I’ve been thinking a lot about knees lately – mine have been sore around the outside of the joint - and I’ve been to the chiropractor and doctor, and had an X-ray. The problem appears to be quite simple - they’re too knobbly. Over the weeks and years I’ve been kneeling on them a little too much, and the pressure on the boney parts has brought on a little bit of tendonitis.

In the process I’ve learnt more about just how complicated this joint is, and equally  how complex it is finding the best treatment. What most experts agreee on, however, is that knees are happiest when used for standing, running and walking, and really don’t like being knelt on; nor do they like being turned outwards or inwards in relation to the foot.

Yoga can help keep the joint strong and mobile – but it can also be a cause of knee pain especially if we practise without awareness.  We can use the postures and stretches to build the leg muscles evenly and maintain flexibility while learning how to keep the knee properly aligned.

If we favour postures with excessive or repeated kneeling, or if we are careless of alignment in triangle and other standing postures, our knees may well suffer increased wear and tear over time.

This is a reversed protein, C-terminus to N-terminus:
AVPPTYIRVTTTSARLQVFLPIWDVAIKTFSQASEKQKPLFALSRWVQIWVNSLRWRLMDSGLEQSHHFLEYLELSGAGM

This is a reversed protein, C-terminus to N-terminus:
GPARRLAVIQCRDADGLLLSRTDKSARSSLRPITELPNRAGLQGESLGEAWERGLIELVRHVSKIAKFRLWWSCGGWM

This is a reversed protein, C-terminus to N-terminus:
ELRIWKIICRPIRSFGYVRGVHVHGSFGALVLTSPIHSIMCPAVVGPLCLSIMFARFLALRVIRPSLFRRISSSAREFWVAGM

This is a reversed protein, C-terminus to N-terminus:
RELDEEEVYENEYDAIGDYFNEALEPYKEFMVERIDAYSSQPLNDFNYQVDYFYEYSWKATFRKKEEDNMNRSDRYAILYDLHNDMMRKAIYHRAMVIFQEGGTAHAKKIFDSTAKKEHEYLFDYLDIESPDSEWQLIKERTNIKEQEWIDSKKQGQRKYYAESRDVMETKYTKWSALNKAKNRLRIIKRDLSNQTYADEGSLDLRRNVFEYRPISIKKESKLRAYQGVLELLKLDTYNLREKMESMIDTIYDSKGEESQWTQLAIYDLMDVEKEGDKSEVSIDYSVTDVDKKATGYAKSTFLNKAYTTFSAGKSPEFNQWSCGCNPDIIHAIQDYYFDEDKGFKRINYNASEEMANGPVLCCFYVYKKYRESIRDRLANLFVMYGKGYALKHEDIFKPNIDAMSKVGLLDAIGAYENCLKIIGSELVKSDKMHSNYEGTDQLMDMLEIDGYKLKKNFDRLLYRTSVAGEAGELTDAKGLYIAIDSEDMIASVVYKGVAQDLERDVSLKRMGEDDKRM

There are simple things we can do  – for example, only kneel on soft surfaces – a thick yoga mat on carpet, rather than thin one on a hard gym floor.  Don’t overdo postures where we kneel on all fours (such as cat and child, two of my favourites). And listen to what our bodies are telling us as we practise – for example, focus on the knees in standing postures to ensure the muscles around them engage and keep them stable.

When moving into deep knee bends, such as Virabhadrasana II (Warrior Pose II) and Parsvakonasana (Side Angle Pose), first align your bent knee over your ankle, then draw your kneecap in line with your second toe. Maintain awareness in your back foot, pressing down evenly, while lifting up from the arch of your front foot.

And lastly, think about how we sit during the day, avoiding sitting on chairs for too long, and crossing one leg over the other.